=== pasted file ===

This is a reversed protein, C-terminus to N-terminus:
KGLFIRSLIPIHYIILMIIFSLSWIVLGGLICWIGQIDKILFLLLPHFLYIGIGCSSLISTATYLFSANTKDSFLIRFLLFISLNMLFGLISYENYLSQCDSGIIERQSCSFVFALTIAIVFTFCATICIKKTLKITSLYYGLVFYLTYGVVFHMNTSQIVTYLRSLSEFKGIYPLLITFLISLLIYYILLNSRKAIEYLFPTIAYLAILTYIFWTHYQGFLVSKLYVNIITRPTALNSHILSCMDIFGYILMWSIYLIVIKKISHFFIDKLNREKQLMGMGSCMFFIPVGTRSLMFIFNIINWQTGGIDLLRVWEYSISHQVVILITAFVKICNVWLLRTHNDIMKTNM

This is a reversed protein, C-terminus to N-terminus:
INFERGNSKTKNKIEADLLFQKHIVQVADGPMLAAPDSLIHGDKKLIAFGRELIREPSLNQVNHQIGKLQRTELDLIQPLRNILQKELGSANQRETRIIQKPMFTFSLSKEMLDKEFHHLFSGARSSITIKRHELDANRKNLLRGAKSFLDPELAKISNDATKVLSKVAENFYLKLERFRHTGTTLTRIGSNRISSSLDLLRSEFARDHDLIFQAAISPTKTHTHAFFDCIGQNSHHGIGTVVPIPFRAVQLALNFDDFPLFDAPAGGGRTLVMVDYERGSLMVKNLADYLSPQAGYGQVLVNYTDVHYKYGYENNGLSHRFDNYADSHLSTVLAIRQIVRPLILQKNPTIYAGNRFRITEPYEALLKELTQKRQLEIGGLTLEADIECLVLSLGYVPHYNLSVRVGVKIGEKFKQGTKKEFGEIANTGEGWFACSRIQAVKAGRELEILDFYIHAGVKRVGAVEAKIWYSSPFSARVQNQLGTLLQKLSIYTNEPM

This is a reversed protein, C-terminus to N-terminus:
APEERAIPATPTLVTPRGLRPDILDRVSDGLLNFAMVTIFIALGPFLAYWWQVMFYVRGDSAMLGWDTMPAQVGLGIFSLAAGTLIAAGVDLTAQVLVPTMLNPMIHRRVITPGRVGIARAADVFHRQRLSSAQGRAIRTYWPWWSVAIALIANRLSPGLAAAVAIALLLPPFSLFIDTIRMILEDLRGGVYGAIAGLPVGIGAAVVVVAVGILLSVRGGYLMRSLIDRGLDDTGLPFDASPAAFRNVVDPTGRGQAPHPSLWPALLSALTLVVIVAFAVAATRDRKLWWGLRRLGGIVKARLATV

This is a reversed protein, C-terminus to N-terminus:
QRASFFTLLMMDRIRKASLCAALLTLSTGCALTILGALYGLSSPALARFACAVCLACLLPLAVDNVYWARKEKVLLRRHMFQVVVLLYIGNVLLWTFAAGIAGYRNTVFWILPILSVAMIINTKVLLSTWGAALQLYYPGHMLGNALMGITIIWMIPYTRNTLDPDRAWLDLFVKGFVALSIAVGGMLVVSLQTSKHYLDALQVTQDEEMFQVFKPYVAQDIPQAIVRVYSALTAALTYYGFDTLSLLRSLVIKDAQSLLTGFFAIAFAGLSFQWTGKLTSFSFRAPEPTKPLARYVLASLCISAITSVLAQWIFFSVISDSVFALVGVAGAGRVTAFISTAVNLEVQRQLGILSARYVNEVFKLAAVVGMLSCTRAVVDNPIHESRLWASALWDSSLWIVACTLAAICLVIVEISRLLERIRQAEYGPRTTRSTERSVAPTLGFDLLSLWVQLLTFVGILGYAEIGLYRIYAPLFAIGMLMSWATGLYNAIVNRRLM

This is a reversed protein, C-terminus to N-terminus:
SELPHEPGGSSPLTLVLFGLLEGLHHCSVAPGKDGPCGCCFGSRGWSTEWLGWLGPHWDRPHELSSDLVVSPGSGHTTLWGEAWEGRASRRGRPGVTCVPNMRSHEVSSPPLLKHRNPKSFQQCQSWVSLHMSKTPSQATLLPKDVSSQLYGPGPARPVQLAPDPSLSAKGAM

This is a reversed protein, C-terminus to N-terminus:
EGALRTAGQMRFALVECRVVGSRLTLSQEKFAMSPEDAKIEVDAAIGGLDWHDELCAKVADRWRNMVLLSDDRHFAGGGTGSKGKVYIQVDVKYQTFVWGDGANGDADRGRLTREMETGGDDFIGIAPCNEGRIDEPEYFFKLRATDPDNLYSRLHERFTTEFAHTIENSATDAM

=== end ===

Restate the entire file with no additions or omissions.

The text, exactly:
This is a reversed protein, C-terminus to N-terminus:
KGLFIRSLIPIHYIILMIIFSLSWIVLGGLICWIGQIDKILFLLLPHFLYIGIGCSSLISTATYLFSANTKDSFLIRFLLFISLNMLFGLISYENYLSQCDSGIIERQSCSFVFALTIAIVFTFCATICIKKTLKITSLYYGLVFYLTYGVVFHMNTSQIVTYLRSLSEFKGIYPLLITFLISLLIYYILLNSRKAIEYLFPTIAYLAILTYIFWTHYQGFLVSKLYVNIITRPTALNSHILSCMDIFGYILMWSIYLIVIKKISHFFIDKLNREKQLMGMGSCMFFIPVGTRSLMFIFNIINWQTGGIDLLRVWEYSISHQVVILITAFVKICNVWLLRTHNDIMKTNM

This is a reversed protein, C-terminus to N-terminus:
INFERGNSKTKNKIEADLLFQKHIVQVADGPMLAAPDSLIHGDKKLIAFGRELIREPSLNQVNHQIGKLQRTELDLIQPLRNILQKELGSANQRETRIIQKPMFTFSLSKEMLDKEFHHLFSGARSSITIKRHELDANRKNLLRGAKSFLDPELAKISNDATKVLSKVAENFYLKLERFRHTGTTLTRIGSNRISSSLDLLRSEFARDHDLIFQAAISPTKTHTHAFFDCIGQNSHHGIGTVVPIPFRAVQLALNFDDFPLFDAPAGGGRTLVMVDYERGSLMVKNLADYLSPQAGYGQVLVNYTDVHYKYGYENNGLSHRFDNYADSHLSTVLAIRQIVRPLILQKNPTIYAGNRFRITEPYEALLKELTQKRQLEIGGLTLEADIECLVLSLGYVPHYNLSVRVGVKIGEKFKQGTKKEFGEIANTGEGWFACSRIQAVKAGRELEILDFYIHAGVKRVGAVEAKIWYSSPFSARVQNQLGTLLQKLSIYTNEPM

This is a reversed protein, C-terminus to N-terminus:
APEERAIPATPTLVTPRGLRPDILDRVSDGLLNFAMVTIFIALGPFLAYWWQVMFYVRGDSAMLGWDTMPAQVGLGIFSLAAGTLIAAGVDLTAQVLVPTMLNPMIHRRVITPGRVGIARAADVFHRQRLSSAQGRAIRTYWPWWSVAIALIANRLSPGLAAAVAIALLLPPFSLFIDTIRMILEDLRGGVYGAIAGLPVGIGAAVVVVAVGILLSVRGGYLMRSLIDRGLDDTGLPFDASPAAFRNVVDPTGRGQAPHPSLWPALLSALTLVVIVAFAVAATRDRKLWWGLRRLGGIVKARLATV

This is a reversed protein, C-terminus to N-terminus:
QRASFFTLLMMDRIRKASLCAALLTLSTGCALTILGALYGLSSPALARFACAVCLACLLPLAVDNVYWARKEKVLLRRHMFQVVVLLYIGNVLLWTFAAGIAGYRNTVFWILPILSVAMIINTKVLLSTWGAALQLYYPGHMLGNALMGITIIWMIPYTRNTLDPDRAWLDLFVKGFVALSIAVGGMLVVSLQTSKHYLDALQVTQDEEMFQVFKPYVAQDIPQAIVRVYSALTAALTYYGFDTLSLLRSLVIKDAQSLLTGFFAIAFAGLSFQWTGKLTSFSFRAPEPTKPLARYVLASLCISAITSVLAQWIFFSVISDSVFALVGVAGAGRVTAFISTAVNLEVQRQLGILSARYVNEVFKLAAVVGMLSCTRAVVDNPIHESRLWASALWDSSLWIVACTLAAICLVIVEISRLLERIRQAEYGPRTTRSTERSVAPTLGFDLLSLWVQLLTFVGILGYAEIGLYRIYAPLFAIGMLMSWATGLYNAIVNRRLM

This is a reversed protein, C-terminus to N-terminus:
SELPHEPGGSSPLTLVLFGLLEGLHHCSVAPGKDGPCGCCFGSRGWSTEWLGWLGPHWDRPHELSSDLVVSPGSGHTTLWGEAWEGRASRRGRPGVTCVPNMRSHEVSSPPLLKHRNPKSFQQCQSWVSLHMSKTPSQATLLPKDVSSQLYGPGPARPVQLAPDPSLSAKGAM

This is a reversed protein, C-terminus to N-terminus:
EGALRTAGQMRFALVECRVVGSRLTLSQEKFAMSPEDAKIEVDAAIGGLDWHDELCAKVADRWRNMVLLSDDRHFAGGGTGSKGKVYIQVDVKYQTFVWGDGANGDADRGRLTREMETGGDDFIGIAPCNEGRIDEPEYFFKLRATDPDNLYSRLHERFTTEFAHTIENSATDAM